King's Lynn Coach Stations

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Information for Kings Lynn:

Kings Lynn Location: Norfolk, East Anglia, England, UK.

Postcode for Kings Lynn: PE30

Kings Lynn Dialling Code: 01553

Kings Lynn Population: 42,800 (Census of 2011)

Ordnance Survey Map Reference for Kings Lynn: TF62390

At first referred to as Lynn or Lin (and later as Bishop's Lynn), the vibrant market town of Kings Lynn in Norfolk was at one time one of the most significant sea ports in Britain. It now has a resident population of approximately forty two thousand and draws in a fairly large number of sightseers, who visit to learn about the history of this fascinating town and also to appreciate its many excellent visitors attractions and entertainment possibilities. The name "Lynn" quite possibly comes from the Celtic for "pool or lake" and refers to the fact that the area was once covered by a considerable tidal lake.

Kings Lynn lies at the bottom the Wash in the county of Norfolk, the noticable bite from England's east coast where King John is alleged to have lost all his gold treasures in 1215. He had been entertained by the elite of Lynn (as it was known as at this time), then a thriving port, but was engulfed by a significant high tide as he made his way westwards over hazardous mud flats towards Newark and the jewels were lost on the mud flats. Not long after this, he passed away of a surfeit of lampreys (or peaches), subject to which narrative you believe. In these days the town was always a natural hub, the centre for business betwixt the eastern counties and the Midlands, the railway terminus of the Ely, Cambridge, London main line, and a bridge that links 'high' Norfolk heading toward Norwich in the east, with 'low' Norfolk, the flat fens and marsh lands to the south of the Wash.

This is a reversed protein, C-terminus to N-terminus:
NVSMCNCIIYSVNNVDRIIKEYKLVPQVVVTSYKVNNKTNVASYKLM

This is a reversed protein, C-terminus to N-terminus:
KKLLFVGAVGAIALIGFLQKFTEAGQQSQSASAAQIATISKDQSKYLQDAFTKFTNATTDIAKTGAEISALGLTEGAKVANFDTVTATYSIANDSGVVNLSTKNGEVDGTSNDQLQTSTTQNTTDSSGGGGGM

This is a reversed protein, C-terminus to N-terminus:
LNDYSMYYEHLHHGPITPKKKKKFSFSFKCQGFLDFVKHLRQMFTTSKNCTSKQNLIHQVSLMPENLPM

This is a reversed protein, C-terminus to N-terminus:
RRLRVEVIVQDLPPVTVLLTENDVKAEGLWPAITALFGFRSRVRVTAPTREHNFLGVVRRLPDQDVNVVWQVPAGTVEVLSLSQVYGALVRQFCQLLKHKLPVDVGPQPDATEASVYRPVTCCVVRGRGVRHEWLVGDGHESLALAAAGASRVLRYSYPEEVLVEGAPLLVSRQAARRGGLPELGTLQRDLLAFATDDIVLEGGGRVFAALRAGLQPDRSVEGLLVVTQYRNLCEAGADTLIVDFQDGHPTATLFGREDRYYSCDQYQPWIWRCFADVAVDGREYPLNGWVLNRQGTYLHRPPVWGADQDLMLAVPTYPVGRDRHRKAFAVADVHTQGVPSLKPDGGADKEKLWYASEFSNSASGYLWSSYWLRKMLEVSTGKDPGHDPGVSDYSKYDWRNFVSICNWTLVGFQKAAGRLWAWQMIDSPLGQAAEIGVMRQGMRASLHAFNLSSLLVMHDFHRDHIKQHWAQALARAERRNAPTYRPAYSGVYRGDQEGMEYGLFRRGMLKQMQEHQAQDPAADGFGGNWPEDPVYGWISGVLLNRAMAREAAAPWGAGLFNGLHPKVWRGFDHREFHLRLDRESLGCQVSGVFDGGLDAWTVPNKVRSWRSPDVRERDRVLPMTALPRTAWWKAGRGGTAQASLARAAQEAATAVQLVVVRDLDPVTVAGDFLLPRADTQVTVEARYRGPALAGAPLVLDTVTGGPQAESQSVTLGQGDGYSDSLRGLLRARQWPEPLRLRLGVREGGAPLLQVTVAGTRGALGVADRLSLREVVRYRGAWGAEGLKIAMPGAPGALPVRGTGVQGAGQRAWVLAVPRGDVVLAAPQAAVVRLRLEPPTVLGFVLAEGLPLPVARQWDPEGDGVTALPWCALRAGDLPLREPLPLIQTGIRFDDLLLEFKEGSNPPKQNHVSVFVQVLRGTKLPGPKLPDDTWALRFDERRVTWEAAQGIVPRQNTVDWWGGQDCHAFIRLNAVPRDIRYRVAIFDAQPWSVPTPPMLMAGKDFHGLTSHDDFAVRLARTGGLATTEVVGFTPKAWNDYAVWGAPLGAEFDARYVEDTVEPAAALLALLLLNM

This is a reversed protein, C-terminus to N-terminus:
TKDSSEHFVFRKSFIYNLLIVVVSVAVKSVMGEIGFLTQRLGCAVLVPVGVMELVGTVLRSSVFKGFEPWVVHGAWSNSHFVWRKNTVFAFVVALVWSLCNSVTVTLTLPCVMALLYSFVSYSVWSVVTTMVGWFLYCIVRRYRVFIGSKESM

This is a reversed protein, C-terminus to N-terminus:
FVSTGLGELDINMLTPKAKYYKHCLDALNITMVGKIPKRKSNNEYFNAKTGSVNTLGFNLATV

Kings-lynn-river-great-ouseThe royal connections with King's Lynn are generally deeper in today's times when compared with King John's days. A few miles toward the north-east is Sandringham Park, a key tourist attraction and one of the Queen's exclusive estates. King's Lynn itself is set mostly on the easterly bank of the River Great Ouse estuary. Some of the streets beside the Great Ouse, primarily the ones next to the St Margaret's Minster Church, are very much the same as they were a couple of centuries ago.

Should you be looking for a focal point in the town then it will be the traditional Tuesday Market Place into which King Street leads, especially in the recent past given that the old Corn Exchange has been changed into a primary entertainment centre. Just about all of the houses and buildings around the Tuesday Market Place are Victorian or earlier. These buildings include the striking Duke's Head Hotel, erected in 1683, and a grade II listed building ever since 1951, the Corn Exchange (1854) and the Globe Hotel (first built in 1650).

King's Lynn's Historical Background - In all likelihood at first a Celtic settlement, and certainly subsequently an Saxon camp it was stated just as Lun in the Domesday Book of 1086, and controlled by Bishop Almer of Elmham. The town only became known as King's Lynn in the sixteenth century, and had initially been named Bishop's Lynn (and simply Lynn previous to this), the Bishop's a part of the name was allocated as it was the property of a Bishop, who founded a Benedictine priory there in the late 11th C, and it was the Bishop who originally allowed the town the legal right to hold a weekly street market in 1101. It was in addition at close to this period that the first Church of St Margaret was constructed.

The town slowly and gradually evolved into a major trading hub and port, with goods like grain, wool and salt exported via the harbour. By the 14th century, Bishop's Lynn was one of the chief ports in the British Isles and much business was done with the Hanseatic League (Baltic and Germanic merchants), and the Hanseatic Warehouse being built for them in the late fifteenth century.

The town lived through two huge misfortunes during the 14th C, firstly in the form of a major fire which demolished most of the town, and the second with the Black Death, a plague which resulted in the death of over half of the town's residents in the period 1348-49. In 1537, in the rule of Henry 8th, Bishop's Lynn was taken over by the king rather than a bishop and it was subsequently referred to as King's Lynn, the year after Henry also shut down the Benedictine Priory as part of his Dissolution of the Monasteries (1536 to 1541).